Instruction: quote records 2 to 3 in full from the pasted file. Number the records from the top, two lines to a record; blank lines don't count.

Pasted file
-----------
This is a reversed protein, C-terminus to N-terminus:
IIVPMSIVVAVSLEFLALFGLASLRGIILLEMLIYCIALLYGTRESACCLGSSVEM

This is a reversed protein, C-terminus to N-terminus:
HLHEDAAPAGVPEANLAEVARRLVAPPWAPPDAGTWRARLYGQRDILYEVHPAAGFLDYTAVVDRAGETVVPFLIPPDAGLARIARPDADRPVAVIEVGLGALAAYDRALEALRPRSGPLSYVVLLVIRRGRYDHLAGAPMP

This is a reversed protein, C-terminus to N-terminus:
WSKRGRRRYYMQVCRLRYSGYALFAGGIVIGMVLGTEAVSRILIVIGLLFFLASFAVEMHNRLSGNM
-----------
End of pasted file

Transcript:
This is a reversed protein, C-terminus to N-terminus:
HLHEDAAPAGVPEANLAEVARRLVAPPWAPPDAGTWRARLYGQRDILYEVHPAAGFLDYTAVVDRAGETVVPFLIPPDAGLARIARPDADRPVAVIEVGLGALAAYDRALEALRPRSGPLSYVVLLVIRRGRYDHLAGAPMP

This is a reversed protein, C-terminus to N-terminus:
WSKRGRRRYYMQVCRLRYSGYALFAGGIVIGMVLGTEAVSRILIVIGLLFFLASFAVEMHNRLSGNM